The other world that has bodies of liquid is Titan (2), a moon of Jupiter. Titan is partly covered with bodies of liquid methane and ethane, which acts like water does on Earth in that it evaporates, forms clouds in the mainly nitrogen atmosphere, and then condenses and falls as rain.
Titan has canyons (3) that have been cut by the flow of liquid methane, much like the Grand Canyon on Earth has been created by water flows over millions of years.
Europa, a moon of Jupiter, and Enceladus, another moon of Saturn, have water oceans, but they are encased by layers of ice. The only other oceans that are readily accessible are the strange, frigid seas of Titan. NASA sees this fact as an opportunity.
The space agency has been contemplating a way to explore the seas of Titan using a boat or a submarine (4) for some time. Inverse recently published a piece describing the latest thinking on the concept (5).
Studying Methane Oceans
The submarine would carry an array of instruments that would study the methane oceans of Titan, ascertaining its chemical composition, measuring the currents and tides, and mapping the ocean floors. Needless to say, the submarine would also be equipped to find out whether some kind of life exists on Titan.
Because Titan is such a long distance away from Earth, the submarine would be designed to sail the methane seas of Titan autonomously. Periodically it would surface and transmit its findings to Earth, probably bouncing the transmission off of a satellite orbiting Titan, which would explore the moon remotely as well as serve as a communication relay.
A number of technical problems have to be solved before a submarine from Earth can splash down on Titan and start to sail its oceans. Methane oceans are denser and much colder than oceans of water. The submarine has to be able to change depth and survive for extended periods of time over a billion kilometers from Earth. Since a radio signal would take just under an hour and a half to reach the submarine, Earth-based controllers would not be able to respond to an accident or a malfunction in real time.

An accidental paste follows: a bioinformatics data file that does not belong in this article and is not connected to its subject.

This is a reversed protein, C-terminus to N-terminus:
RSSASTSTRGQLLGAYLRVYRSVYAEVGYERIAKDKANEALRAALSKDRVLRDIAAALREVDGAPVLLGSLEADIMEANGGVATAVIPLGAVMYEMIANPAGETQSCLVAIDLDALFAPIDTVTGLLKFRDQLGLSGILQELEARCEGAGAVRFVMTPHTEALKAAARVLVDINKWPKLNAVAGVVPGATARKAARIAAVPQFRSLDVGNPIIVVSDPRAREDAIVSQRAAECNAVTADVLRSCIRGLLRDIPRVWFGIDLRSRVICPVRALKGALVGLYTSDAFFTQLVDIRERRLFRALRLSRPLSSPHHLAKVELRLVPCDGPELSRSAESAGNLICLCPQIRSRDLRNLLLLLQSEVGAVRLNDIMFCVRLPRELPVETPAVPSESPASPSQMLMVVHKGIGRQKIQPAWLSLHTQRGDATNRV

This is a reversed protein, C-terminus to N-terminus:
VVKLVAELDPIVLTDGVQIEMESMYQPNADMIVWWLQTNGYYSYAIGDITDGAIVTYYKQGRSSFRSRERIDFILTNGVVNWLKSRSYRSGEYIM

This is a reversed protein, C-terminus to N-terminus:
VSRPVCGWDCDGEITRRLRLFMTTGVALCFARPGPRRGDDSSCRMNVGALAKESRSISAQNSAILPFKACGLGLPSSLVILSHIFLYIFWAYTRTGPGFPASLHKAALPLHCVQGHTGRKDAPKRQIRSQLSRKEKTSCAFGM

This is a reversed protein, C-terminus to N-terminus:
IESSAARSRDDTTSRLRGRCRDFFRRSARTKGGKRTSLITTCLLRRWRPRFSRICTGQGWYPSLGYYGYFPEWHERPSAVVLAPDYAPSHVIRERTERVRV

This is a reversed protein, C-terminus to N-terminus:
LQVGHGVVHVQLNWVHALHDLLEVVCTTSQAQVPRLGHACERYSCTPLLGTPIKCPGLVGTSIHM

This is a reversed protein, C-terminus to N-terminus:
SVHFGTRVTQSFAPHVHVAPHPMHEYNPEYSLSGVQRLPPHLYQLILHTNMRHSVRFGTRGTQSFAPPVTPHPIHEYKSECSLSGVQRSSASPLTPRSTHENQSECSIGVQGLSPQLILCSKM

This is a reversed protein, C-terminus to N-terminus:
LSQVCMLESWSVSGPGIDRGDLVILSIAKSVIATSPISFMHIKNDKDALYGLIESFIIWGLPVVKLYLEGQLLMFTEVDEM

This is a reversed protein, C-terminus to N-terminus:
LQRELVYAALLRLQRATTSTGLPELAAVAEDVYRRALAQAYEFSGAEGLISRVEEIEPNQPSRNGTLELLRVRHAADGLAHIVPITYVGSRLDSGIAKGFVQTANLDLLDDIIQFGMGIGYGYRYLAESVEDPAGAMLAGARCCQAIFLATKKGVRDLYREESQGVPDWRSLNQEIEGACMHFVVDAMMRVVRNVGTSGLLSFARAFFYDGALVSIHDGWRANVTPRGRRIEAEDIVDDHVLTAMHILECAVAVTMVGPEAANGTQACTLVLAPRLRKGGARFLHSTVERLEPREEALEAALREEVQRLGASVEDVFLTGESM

The question arises, how long do we have to wait before the submarine can start to explore the methane oceans of Titan? The answer largely depends on budgets and advances in technologies. The Inverse article suggests that 2038 would be an ideal launch date.
Almost certainly a large probe like a submarine would have to be launched to Titan with some version of the heavy-lift Space Launch System (6). The SLS is being contemplated for a variety of missions to the outer planets, such as the planned orbiter and lander to Jupiter’s moon Europa and orbiters to Uranus and Neptune.
Advances in Propulsion
Advances in interplanetary propulsion would help things along as well. The way things work now, a spacecraft headed to any deep space destination is blasted out of low Earth orbit and then coasts for however long it takes, whether it is one of the numerous probes headed for Mars or the New Horizons, which flew by Pluto in 2015. The spacecraft has fuel for course corrections and orbital insertion or landing on a world’s surface, depending on the mission.
Some spacecraft, such as the Dawn, which recently explored Vesta and Dawn, use an ion drive (7) to propel them through the solar system. An ion drive uses electricity to create ions from propellant such as xenon to create thrust.
The thrust is small compared to that of a chemical rocket. But an ion engine runs for many hours or even days, steadily building up acceleration. Thus, the time it would take for the submarine to reach Titan would be significantly reduced.
Thus, in just over 20 years, a rapt planet will see images of the strangest ocean that a vessel from Earth has ever sailed upon or beneath. It will be a very good time to be alive.